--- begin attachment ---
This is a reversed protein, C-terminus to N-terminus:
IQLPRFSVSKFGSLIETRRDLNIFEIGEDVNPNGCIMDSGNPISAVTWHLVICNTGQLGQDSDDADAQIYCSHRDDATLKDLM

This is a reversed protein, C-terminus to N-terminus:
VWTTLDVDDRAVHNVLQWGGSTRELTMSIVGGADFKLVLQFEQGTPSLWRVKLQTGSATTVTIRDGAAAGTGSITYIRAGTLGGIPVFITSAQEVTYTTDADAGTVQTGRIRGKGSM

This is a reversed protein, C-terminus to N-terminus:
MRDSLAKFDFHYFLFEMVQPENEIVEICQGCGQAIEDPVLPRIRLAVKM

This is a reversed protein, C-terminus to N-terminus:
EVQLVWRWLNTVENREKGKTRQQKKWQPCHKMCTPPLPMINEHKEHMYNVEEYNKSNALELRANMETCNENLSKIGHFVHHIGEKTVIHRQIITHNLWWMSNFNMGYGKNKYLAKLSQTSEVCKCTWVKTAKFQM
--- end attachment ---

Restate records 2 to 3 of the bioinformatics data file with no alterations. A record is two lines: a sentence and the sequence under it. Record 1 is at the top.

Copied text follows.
This is a reversed protein, C-terminus to N-terminus:
VWTTLDVDDRAVHNVLQWGGSTRELTMSIVGGADFKLVLQFEQGTPSLWRVKLQTGSATTVTIRDGAAAGTGSITYIRAGTLGGIPVFITSAQEVTYTTDADAGTVQTGRIRGKGSM

This is a reversed protein, C-terminus to N-terminus:
MRDSLAKFDFHYFLFEMVQPENEIVEICQGCGQAIEDPVLPRIRLAVKM